Fournier's disease is a potentially fatal acute, gangrenous infection of the scrotum, penis, or perineum associated with a synergistic bacterial infection of the subcutaneous fat and superficial fascia. Thrombosis of small subcutaneous arterioles with resultant ischemia contributes to the rapid extension of the infection. During a 12-year period, the clinical and operative records of 14 patients with Fournier's gangrene were analyzed. All patients were treated with broad spectrum antibiotics and serial surgical debridements. Nine patients had polymicrobial isolates from the initial wound culture; two patients had Group A Streptococcus species as the sole isolate. The etiology of the infection was identified in 12 patients. Five patients died for an overall mortality of 38 per cent. The mean age of survivors was 51 years compared with 75 years for nonsurvivors (P<0.05). The last six patients in this series survived. The mean hospital stay was 29 days. Four patients (31%) had a prior history of diabetes; however, 11 patients (85%) had elevated serum glucose levels (>120 mg/dL) on admission. All patients were hypoalbuminemic on admission. Survivors had an average serum creatinine on admission of 1.28 mg/dL compared with 3.1 mg/dL for nonsurvivors. Although supportive care is required in these patients, the mainstay for treatment of Fournier's gangrene entails an aggressive approach with frequent and extensive soft tissue debridements to control the invasive nature of the infection with delayed wound coverage once the infection has been controlled. Elderly patients with evidence of renal dysfunction on admission have a poor prognosis despite aggressive therapy.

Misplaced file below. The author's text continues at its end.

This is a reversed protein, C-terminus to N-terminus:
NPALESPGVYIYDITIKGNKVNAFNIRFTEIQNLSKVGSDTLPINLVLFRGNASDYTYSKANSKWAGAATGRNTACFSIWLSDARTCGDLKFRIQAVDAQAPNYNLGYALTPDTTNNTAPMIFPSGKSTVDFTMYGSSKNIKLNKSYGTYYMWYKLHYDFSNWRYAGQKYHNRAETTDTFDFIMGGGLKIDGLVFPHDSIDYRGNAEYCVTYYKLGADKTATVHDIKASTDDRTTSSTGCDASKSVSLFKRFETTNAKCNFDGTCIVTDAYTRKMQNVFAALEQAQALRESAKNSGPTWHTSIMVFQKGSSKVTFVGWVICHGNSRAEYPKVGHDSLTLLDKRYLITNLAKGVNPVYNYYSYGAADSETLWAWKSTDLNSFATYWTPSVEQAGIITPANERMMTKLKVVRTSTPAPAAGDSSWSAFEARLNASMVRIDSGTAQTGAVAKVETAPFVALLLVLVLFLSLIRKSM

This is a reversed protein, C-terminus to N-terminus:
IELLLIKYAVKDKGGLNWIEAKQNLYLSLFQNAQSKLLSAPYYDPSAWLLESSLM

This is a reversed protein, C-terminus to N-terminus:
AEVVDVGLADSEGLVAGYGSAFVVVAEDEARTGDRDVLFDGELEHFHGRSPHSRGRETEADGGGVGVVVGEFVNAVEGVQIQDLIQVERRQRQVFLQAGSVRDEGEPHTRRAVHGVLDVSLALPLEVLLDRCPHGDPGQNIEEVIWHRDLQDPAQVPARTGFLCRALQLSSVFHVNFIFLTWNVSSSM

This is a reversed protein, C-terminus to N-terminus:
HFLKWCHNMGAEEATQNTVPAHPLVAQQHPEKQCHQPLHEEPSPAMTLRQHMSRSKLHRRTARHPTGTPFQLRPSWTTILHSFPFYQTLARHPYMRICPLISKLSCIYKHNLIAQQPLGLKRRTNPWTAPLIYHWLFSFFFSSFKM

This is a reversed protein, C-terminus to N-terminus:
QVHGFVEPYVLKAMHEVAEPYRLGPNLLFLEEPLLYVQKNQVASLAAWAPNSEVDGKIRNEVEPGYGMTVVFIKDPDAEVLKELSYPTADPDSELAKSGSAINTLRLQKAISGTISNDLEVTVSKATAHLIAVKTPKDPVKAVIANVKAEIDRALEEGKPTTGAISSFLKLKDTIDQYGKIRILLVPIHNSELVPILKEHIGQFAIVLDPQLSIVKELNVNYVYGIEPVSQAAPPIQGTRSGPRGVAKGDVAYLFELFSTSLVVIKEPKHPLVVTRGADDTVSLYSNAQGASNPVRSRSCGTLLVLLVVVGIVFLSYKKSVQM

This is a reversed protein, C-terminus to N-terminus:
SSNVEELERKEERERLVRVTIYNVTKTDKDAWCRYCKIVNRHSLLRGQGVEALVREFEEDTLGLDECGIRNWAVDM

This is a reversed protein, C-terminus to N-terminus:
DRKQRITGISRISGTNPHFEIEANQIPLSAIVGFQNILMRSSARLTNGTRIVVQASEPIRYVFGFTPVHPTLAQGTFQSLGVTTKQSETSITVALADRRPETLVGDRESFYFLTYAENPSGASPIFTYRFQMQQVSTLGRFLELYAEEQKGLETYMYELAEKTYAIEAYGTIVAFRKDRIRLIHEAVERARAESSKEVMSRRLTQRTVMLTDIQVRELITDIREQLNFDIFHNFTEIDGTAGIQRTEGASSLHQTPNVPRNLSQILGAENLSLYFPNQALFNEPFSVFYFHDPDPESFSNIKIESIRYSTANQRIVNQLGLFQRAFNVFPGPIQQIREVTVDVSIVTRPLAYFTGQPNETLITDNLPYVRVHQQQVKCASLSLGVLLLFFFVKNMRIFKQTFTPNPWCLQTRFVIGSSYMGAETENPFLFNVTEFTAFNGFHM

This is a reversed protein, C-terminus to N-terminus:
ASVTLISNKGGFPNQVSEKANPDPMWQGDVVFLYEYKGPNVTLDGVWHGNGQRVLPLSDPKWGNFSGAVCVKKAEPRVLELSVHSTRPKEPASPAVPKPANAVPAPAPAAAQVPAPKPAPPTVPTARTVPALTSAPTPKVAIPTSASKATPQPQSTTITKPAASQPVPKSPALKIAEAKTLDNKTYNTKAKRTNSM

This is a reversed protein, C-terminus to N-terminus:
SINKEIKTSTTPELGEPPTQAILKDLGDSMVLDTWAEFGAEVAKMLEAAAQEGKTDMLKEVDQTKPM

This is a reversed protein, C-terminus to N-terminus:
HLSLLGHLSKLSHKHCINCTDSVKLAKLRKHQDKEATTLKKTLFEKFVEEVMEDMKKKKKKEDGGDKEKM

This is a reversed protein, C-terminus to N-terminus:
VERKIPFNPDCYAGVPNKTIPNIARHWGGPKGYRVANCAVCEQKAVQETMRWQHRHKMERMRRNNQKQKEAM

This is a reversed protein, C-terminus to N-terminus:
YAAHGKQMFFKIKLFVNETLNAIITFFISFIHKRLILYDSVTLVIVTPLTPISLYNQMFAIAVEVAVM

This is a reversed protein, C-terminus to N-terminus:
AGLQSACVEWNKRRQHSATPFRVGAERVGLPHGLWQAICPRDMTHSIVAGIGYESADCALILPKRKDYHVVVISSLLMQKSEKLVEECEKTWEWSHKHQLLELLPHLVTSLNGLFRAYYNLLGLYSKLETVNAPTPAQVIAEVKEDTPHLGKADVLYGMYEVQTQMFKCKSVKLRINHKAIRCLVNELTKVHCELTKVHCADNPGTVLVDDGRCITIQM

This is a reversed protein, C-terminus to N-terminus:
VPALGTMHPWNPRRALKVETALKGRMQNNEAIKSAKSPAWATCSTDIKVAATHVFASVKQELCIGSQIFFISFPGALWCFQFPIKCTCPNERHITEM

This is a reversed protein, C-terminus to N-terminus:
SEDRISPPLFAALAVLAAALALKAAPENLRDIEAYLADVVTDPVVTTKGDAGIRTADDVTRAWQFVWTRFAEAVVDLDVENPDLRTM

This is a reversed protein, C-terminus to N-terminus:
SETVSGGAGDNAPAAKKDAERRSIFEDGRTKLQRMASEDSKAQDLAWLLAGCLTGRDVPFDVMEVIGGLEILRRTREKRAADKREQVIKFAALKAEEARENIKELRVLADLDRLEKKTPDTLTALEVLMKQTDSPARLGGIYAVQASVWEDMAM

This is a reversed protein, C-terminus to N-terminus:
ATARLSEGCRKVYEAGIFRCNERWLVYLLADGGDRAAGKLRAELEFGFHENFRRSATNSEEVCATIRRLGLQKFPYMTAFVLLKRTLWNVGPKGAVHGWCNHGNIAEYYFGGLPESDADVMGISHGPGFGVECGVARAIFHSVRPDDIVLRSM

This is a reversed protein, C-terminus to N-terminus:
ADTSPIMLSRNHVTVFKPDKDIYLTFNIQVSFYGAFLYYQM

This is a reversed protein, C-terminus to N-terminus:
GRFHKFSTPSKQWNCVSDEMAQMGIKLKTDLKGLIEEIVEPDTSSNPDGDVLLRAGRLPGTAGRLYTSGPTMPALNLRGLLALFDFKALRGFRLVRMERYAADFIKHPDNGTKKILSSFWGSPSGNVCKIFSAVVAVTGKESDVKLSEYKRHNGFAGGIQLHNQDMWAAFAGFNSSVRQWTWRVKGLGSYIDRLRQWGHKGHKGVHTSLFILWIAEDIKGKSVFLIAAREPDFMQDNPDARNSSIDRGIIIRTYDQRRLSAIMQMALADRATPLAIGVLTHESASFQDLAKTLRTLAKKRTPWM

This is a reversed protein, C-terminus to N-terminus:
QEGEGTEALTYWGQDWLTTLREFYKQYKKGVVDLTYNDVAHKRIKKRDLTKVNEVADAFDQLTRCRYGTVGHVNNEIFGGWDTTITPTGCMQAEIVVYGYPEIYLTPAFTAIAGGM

View details for Web of Science ID 000083997600018
View details for PubMedID 10597065